Friday, 28 February 2014

My small but growing hat pin collection

Remember my great-grandmother Dora? I shared some gorgeous pictures of her and her family and showed you the 1920s beaded pieces I am lucky enough to have that belonged to her (or possibly her mother).

Dora collected hat pins (among other things). Once I started making hats, my mother and grandmother would say what a shame it was that the collection didn't come to our side of the family, and I too wish that it had. Of course I am blessed to have as much lovely old family stuff as I do, and I try to remember that and enjoy these things.

You can't help indulging in a bit of wistful and wishful thinking though, and this has grown in me a fascination with hat pins. I plan to learn some jewellery making skills and make my own, but so far that hasn't happened, and instead I am starting to buy a small collection.

First, I bought a pin off ebay. I don't even think it is a hat pin, but some other-purposed pin, since it is so small (about 2 inches long). This was one of my big regret impulse online purchases (there's been a few), and I gave up on the hat pin idea for a while.


Then I went to lunch before Christmas with a very dear friend from work and got to meet her family. It was a bit of a "While You Were Sleeping" family event. (In my family, whenever a conversation is getting confused and going off in multiple and/or odd directions, you can say "These mashed potatoes are so creamy" and that sums it up!) If you aren't familar with the movie, what I mean is that I felt instantly welcomed into this warm and loving family, but it was also a bit crazy. In a good way. And I was given (given!) two family hat pins by my friend's lovely mother. Belonging, if I remember correctly, to her grandmother and great-grandmother.

One, by the length, I would say is Edwardian or Victorian, made to go through a large wide hat over some large wide hair.



The other is an interesting textile and metal combination, with a much shorter pin. I would guess at 1920s, but I'm not sure. In fact, I'm pretty clueless about hat pin eras, so I won't even guess for the rest.


So by this point I was starting to get hooked. At the trade show for the International Millinery Forum I saw a few vintage hat pins. There were a few I liked, but this one in particular had an unusual design that really appealed to me.


I cautiously asked how much, and was told $2! Mine! And some more thank you very much!



Finally, the latest addition, at $4 from an adorable little "Old Wares" shop on an otherwise-residential street corner in one of the suburbs surrounding Wollongong.


They are all a bit damaged, but so cute and charming. What do you think? Which is your favourite?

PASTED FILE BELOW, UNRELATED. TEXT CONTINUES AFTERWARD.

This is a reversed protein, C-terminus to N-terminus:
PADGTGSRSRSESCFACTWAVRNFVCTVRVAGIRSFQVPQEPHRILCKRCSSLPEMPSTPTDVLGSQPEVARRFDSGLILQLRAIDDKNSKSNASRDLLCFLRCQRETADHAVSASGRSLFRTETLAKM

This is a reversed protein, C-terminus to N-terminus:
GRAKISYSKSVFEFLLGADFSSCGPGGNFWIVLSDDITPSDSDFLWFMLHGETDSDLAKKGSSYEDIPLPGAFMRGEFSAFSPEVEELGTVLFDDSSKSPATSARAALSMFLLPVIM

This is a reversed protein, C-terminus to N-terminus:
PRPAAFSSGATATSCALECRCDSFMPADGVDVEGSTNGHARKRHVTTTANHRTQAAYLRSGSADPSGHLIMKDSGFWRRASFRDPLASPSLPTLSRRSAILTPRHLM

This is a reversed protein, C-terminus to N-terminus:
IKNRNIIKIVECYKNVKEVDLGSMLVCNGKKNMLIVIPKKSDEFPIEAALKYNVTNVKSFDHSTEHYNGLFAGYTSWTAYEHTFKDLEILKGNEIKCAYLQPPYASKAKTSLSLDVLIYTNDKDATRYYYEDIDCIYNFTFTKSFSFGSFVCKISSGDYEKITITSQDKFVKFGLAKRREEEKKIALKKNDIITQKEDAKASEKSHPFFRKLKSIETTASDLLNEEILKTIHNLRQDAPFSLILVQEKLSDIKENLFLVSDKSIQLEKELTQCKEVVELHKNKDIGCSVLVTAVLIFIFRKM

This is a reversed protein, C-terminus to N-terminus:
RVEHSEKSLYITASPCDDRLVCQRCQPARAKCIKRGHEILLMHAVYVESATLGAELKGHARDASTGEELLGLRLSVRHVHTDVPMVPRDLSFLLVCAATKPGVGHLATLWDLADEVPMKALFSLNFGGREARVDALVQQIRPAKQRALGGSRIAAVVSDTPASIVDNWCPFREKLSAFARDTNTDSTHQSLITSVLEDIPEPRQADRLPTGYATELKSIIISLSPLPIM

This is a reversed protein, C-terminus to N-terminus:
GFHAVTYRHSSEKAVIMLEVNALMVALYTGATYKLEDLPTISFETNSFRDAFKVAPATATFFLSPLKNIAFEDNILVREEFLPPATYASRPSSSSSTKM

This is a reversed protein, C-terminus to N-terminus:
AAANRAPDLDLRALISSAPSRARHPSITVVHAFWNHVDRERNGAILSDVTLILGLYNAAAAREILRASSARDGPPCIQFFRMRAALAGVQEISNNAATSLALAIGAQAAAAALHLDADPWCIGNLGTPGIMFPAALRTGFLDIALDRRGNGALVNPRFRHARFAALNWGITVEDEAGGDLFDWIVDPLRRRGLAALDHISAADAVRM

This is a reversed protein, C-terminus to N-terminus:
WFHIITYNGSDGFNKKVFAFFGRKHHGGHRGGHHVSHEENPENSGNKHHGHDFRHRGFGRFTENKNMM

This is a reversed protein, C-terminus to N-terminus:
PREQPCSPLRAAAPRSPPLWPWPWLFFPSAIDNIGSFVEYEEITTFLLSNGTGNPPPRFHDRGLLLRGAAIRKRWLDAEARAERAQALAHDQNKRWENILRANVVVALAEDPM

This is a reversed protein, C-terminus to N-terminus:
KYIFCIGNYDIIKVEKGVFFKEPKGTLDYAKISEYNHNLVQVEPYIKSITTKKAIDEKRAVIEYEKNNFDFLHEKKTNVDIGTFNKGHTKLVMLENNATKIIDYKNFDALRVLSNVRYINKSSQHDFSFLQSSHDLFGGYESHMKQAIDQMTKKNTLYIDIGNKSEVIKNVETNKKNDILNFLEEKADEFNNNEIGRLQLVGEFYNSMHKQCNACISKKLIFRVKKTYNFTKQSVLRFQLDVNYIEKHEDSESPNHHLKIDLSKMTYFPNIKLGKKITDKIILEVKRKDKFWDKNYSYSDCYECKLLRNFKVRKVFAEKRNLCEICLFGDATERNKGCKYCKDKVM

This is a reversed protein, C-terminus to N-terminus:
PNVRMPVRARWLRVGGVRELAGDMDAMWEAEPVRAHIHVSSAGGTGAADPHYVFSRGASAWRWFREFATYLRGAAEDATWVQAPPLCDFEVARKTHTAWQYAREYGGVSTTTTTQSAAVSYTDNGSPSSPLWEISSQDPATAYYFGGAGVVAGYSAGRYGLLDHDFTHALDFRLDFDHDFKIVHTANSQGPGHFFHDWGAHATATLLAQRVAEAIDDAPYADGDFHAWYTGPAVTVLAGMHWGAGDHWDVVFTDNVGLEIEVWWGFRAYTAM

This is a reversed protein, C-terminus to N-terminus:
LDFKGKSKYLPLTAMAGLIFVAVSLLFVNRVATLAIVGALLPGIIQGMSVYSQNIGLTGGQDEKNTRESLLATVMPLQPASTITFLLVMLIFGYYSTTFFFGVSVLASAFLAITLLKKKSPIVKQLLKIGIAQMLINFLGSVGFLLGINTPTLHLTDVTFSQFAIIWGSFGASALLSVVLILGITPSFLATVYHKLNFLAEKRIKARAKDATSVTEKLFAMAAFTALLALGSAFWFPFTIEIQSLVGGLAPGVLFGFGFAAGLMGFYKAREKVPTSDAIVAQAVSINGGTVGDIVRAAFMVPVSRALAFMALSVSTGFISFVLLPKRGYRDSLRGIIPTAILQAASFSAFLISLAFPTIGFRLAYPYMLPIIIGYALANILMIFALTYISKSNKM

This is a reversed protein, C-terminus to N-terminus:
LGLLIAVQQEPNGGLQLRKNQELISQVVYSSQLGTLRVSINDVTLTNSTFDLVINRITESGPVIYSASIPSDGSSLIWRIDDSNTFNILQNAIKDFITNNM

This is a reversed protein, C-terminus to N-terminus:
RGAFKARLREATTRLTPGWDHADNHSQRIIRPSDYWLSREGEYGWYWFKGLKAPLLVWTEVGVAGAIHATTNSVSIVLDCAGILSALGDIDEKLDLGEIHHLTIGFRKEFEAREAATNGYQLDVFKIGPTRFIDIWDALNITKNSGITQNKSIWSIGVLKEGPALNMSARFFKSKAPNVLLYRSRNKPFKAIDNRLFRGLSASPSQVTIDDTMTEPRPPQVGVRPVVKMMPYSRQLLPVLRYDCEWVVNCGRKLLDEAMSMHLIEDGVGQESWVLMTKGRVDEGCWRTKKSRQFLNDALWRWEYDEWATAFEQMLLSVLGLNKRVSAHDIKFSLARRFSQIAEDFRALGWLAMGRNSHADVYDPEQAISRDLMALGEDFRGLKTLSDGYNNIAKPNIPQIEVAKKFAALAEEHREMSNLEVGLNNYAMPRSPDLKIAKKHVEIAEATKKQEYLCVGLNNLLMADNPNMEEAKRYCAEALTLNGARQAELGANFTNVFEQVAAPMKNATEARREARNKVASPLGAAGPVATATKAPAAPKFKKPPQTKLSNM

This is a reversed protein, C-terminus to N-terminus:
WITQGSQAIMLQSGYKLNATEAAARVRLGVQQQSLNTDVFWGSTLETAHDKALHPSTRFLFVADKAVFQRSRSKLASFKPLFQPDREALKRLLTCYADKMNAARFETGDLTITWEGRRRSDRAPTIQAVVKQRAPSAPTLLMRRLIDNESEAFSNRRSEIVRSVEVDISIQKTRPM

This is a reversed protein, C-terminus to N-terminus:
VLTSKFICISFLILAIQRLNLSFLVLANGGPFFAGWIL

Tuesday, 25 February 2014

Another Straw Hat Makeover

This time I didn't visit an op-shop for a hat in need of a refashion, but my grandmother Wendy's house. Wendy has a wall covered with old straw hats, many of which she was given by a friend who was trying to get rid of them. They are all very dusty, and a lot of them are pretty battered.

Like the target of today's makeover.


To be fair, the main problems with this hat were dust and being crumpled, both of which would be quick fixes. But under that band lurked secret issues.


This string has been threaded through the straw and left some pretty daunting holes and marks.

So I knew what I wanted: to get rid of the bottom section of the sideband, but keep the nice open woven section just above. Checking what Wendy wanted gave us a vision: something to wear to the shops and out for lunch.

We cut and washed and re-shaped and edged and wired and experimented and tried on until we had something new and fun.


I admit it has some similarities to my last straw hat refashion, and a somewhat 1940s feel again. I must I have some neural paths in my brain that point straight from straw hat to 1940s.


I picked out a range of petals from my boxes of taken-apart-and-washed flowers, keeping to a pink-red-peach-orange sort of colour scheme and tucked the reassembled flowers into all the folds. Somewhat like this one I'd seen floating around Pinterest a few times.


I love knowing I've turned a dust-catching and space-wasting item into something new, exciting and wearable for Wendy.

In other news, it's almost March, which means it is almost sixties time! In case you missed it, I'm talking about the first month in my new blog series "Hats of the Past: a Milliner Explores History".

I am a bit overwhelmed by all the exciting ideas and hats-in-progress, but I have a big week ahead working on finishing everything up as much as possible before the series begins. There is an unusual amount of orange in my craft room!

Also, March will mean the end of the current 25% discount offer for the grand opening of my online shop. Don't forget to use the code TRDopen to get that discount.

I've been slower than I planned in adding new items to the shop, but here are some that have gone up since I opened it.

http://tanithrowandesigns.storenvy.com/products/5633251-red-riding-hood-tudor-style-headdress

This is one of my older hats, a Tudor style French hood inspired by Red Riding Hood. It's still one of my favourites.

http://tanithrowandesigns.storenvy.com/products/5487505-floral-garland

These others have appeared on the blog much more recently. The floral garland and the pink dragonfly hat are both refashions from op-shop purchases.